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Old 12-13-2012, 05:57 PM   #11
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I will...

how's this?

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Old 12-13-2012, 06:03 PM   #12
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Straight RO water is the ideal water for sparging- you won't get too acidic, and in fact still need to keep your pH under 6 and the RO water is perfect. Most people who don't use RO for sparging should acidify their sparge water.
I knew as soon as I said that someone was probably going to tell me I was wrong I don't have any experience with using RO water with brewing as my water profile is pretty neutral across the board. My only experience using RO is with hydroponics and the pH was always very unstable and hard to predict when putting together nutrient solutions, usually too acidic, so I ASSumed it would be the same with your mash.

However I sparge with out acidifying my water and my pH never climbs above 6. And since you seem pretty knowledgeable on the subject: what would having too low a pH do?
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Old 12-13-2012, 06:19 PM   #13
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However I sparge with out acidifying my water and my pH never climbs above 6. And since you seem pretty knowledgeable on the subject: what would having too low a pH do?
I don't know, as I have never heard of it happening! Even with RO water, it doesn't happen. Too high causes tannin extraction, and creates some harsh flavors, but I've never heard of a too-low sparge pH.

As far as answering the question about the SG readings, the sample should be cooled to under 90 degrees, then the reading taken. Again, this is more of an issue with fly sparging and not with batch sparging, since the sparge water is stirred into the grainbed and not relying on the property of diffusion.
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Old 12-13-2012, 07:04 PM   #14
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Thanks Yooper. I usually let my readings sit while I get the boil going to get a true reading. The gravity usually jumps a few points as it cools so as long as I'm at 1.010 I should be fine. Never thought about checking gravity of the seperate runnings. New brew day parameter.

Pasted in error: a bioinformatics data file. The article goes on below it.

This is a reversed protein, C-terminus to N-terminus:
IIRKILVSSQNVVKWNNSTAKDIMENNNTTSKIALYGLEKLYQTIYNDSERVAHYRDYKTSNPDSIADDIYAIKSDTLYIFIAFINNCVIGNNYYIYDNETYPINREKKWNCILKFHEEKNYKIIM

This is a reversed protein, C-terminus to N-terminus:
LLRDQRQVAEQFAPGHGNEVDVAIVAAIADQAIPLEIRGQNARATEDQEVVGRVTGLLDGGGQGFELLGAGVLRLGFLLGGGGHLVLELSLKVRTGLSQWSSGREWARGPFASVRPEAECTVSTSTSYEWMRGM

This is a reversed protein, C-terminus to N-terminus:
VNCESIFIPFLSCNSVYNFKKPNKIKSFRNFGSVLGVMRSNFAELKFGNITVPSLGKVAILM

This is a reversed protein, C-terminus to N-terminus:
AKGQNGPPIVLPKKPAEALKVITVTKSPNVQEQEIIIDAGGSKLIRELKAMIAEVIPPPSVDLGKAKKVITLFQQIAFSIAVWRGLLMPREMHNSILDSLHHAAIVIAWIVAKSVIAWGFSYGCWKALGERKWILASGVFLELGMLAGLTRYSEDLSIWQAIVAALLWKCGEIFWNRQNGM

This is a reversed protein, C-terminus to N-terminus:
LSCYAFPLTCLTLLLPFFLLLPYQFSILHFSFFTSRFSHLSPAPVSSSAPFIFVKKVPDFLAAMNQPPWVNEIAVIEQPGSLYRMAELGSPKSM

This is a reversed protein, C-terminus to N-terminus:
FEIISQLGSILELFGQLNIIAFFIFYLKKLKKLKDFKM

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Old 12-13-2012, 07:11 PM   #15
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Originally Posted by GrogNerd View Post
I will...

how's this?
I can't get that here but sounds similar to this:

http://www.motherearthbrewco.com/on-tap/kismet-ipa

Good stuff!
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Old 12-13-2012, 07:15 PM   #16
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actually will be my first IIPA

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Old 12-13-2012, 07:32 PM   #17
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I use RO water and I do acidify my sparge water to between 5-6 with phosphoric acid.

The reason I do is because RO water has zero buffering capability. You lose about 2/3 of the grain mass after the first runnings (all that starch that has been converted and dissolved) so the grains also lose quit a bit of buffering capability. RO water is pH 7 if it has not been exposed to air very long...it slowly acidifies as CO2 is absorbed.

I just don't trust my grain bed to acidify it enough, especially while fly sparging and I would have the same concern for multiple batch sparges.

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Old 12-13-2012, 07:48 PM   #18
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I use RO water and I do acidify my sparge water to between 5-6 with phosphoric acid.

The reason I do is because RO water has zero buffering capability. You lose about 2/3 of the grain mass after the first runnings (all that starch that has been converted and dissolved) so the grains also lose quit a bit of buffering capability. RO water is pH 7 if it has not been exposed to air very long...it slowly acidifies as CO2 is absorbed.

I just don't trust my grain bed to acidify it enough, especially while fly sparging and I would have the same concern for multiple batch sparges.
I need to look into this some more. I am going to buy a PH kit on my way home today.
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Old 12-15-2012, 02:18 AM   #19
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So, I have RO water and soft water from different faucets (brewing AG)..I've been using the soft water with gypsum and 5.2 buffer added for strike and sparge...am I better off using the soft water with gypsum/5.2 for strike water and then the RO water for sparging? (sorry for the mini-hi-jack).

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Old 12-16-2012, 06:43 PM   #20
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Doesn't soft water have a lot of sodium in it? Water softeners work by replacing calcium and magnesium with sodium, unless you mean that your tap water just has a low Ca and Mg content without having to use a softener?

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